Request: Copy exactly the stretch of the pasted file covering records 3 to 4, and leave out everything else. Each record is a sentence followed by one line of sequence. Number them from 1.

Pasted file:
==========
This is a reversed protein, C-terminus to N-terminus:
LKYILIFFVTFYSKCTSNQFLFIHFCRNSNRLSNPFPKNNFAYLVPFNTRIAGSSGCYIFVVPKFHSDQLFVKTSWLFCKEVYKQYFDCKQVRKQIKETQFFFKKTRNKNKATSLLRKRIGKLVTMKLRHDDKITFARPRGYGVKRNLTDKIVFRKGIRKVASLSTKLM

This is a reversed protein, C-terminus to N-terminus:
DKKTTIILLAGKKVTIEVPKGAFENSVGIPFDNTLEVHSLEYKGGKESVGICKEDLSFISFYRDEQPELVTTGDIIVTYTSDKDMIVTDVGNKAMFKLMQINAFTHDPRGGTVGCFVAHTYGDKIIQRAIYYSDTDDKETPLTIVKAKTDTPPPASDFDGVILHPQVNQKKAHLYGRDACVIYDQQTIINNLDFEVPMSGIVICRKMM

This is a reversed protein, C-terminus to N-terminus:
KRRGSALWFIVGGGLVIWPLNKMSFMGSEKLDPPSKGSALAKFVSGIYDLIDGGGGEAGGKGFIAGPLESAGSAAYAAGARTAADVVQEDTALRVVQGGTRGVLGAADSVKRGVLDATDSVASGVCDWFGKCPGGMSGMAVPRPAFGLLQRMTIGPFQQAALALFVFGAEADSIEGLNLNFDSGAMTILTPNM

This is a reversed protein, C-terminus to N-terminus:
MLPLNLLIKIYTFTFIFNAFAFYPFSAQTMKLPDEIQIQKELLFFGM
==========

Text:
This is a reversed protein, C-terminus to N-terminus:
KRRGSALWFIVGGGLVIWPLNKMSFMGSEKLDPPSKGSALAKFVSGIYDLIDGGGGEAGGKGFIAGPLESAGSAAYAAGARTAADVVQEDTALRVVQGGTRGVLGAADSVKRGVLDATDSVASGVCDWFGKCPGGMSGMAVPRPAFGLLQRMTIGPFQQAALALFVFGAEADSIEGLNLNFDSGAMTILTPNM

This is a reversed protein, C-terminus to N-terminus:
MLPLNLLIKIYTFTFIFNAFAFYPFSAQTMKLPDEIQIQKELLFFGM